- An increase in the pressure of the adsorbate gas increases the extent of adsorption.
- At low temperature, the extent of adsorption increases rapidly with pressure.
- At low pressure, the extent of adsorption is found to be directly proportional to the pressure.
- At high pressure (closer to the saturation vapour pressure of the gas), the adsorption tends to achieve a limiting value.
➢ Effect of temperature
- As adsorption is accompanied by evolution of heat, so according to the Le-Chatelier’s principle, the magnitude of adsorption should decrease with rise in temperature.
- The amount of heat when one mole of the gas is adsorbed on the adsorbent is called the heat of adsorption.
➢ Adsorption from Solutions
Solid surfaces can also adsorb solutes from solutions.
A few examples are:
- When litmus solution is shaken with charcoal, it becomes colour less because the dye of the litmus solution is adsorbed by charcol.
- When the colourless Mg(OH)2 is precipitated in the presence of magneson reagent (a blue coloured dye). it acquires blue colour because the dye is adsorbed on the solid precipitate. The extent of adsorption from solution depends upon the concentration of the solute in the solution, and can be expressed by the Freundlich isotherm. The Freundlich adsorption isotherm for the adsorption from solution is, xm = kc1/n where, x is the mass of the solute adsorbed, m is the mass of the solid adsorbent, c is the equilibrium concentration of the solute in the solution, n is a constant having value greater than one. k is the proportionality constant, (The value of k depends upon the nature of solid, its particle size, temperature, and the nature of solute and solvent etc.) The plot of x/m against c is similar to that of Freundlich adsorption isotherm.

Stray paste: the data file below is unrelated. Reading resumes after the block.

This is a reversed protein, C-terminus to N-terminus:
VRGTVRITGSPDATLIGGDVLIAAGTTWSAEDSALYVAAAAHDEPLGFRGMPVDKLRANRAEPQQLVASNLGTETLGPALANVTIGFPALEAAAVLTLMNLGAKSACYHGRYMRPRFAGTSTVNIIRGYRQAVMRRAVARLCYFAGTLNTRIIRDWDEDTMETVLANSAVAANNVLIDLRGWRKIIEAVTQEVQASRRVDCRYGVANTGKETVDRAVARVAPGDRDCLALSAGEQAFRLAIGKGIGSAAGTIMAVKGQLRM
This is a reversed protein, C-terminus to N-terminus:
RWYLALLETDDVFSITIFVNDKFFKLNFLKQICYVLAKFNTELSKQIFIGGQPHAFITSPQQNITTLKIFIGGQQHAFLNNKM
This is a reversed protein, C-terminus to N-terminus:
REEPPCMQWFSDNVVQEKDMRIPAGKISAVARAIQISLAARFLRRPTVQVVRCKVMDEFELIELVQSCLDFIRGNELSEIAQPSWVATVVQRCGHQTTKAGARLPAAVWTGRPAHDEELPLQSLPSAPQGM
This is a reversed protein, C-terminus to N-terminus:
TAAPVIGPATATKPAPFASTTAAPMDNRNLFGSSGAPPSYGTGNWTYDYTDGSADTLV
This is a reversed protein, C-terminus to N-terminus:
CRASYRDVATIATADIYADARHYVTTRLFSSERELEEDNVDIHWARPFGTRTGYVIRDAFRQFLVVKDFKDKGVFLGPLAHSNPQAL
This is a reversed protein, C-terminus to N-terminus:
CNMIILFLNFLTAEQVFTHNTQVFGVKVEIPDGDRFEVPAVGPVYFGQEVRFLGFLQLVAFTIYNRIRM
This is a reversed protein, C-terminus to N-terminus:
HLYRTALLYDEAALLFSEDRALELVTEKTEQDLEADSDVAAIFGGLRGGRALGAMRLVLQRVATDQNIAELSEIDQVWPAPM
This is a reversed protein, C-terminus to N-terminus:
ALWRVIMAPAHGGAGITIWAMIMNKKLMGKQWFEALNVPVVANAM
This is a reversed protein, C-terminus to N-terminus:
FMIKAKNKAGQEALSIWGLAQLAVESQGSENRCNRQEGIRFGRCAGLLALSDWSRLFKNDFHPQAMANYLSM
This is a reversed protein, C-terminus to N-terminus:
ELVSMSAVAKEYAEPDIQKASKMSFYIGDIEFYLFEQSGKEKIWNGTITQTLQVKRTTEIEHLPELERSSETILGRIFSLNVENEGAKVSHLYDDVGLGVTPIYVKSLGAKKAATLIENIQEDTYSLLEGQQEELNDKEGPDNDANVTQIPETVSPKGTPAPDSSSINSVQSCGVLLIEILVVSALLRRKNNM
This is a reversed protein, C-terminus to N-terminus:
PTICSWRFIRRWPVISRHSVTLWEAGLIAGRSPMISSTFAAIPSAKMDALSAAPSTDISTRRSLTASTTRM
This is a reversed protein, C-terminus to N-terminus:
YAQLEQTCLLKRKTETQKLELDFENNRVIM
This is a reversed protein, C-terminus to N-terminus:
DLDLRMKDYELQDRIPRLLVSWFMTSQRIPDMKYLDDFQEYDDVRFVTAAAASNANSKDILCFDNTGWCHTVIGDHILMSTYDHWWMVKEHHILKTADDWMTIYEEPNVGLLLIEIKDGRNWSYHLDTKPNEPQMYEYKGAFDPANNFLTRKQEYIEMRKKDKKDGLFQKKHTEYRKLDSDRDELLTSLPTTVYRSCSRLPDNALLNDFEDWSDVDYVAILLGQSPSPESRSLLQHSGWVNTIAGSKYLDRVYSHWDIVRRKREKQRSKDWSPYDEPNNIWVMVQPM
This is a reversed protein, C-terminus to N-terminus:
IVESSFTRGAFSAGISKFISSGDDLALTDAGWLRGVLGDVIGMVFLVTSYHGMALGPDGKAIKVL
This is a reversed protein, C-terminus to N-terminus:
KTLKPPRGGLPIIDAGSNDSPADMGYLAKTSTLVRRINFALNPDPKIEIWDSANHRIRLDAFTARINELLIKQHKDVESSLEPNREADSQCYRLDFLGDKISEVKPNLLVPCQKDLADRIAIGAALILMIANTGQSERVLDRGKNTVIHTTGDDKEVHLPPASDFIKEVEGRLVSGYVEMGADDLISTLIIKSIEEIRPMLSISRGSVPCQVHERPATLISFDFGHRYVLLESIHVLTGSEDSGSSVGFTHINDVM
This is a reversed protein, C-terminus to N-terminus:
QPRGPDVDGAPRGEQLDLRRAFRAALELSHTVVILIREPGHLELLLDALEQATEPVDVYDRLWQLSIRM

The above equations may be written in the following form:
where c, is the equilibrium concentration of the solute in the solution.
➢ Factors affecting adsorption from solution
- The adsorption from solutions by solid adsorbents is found to depend upon the following factors: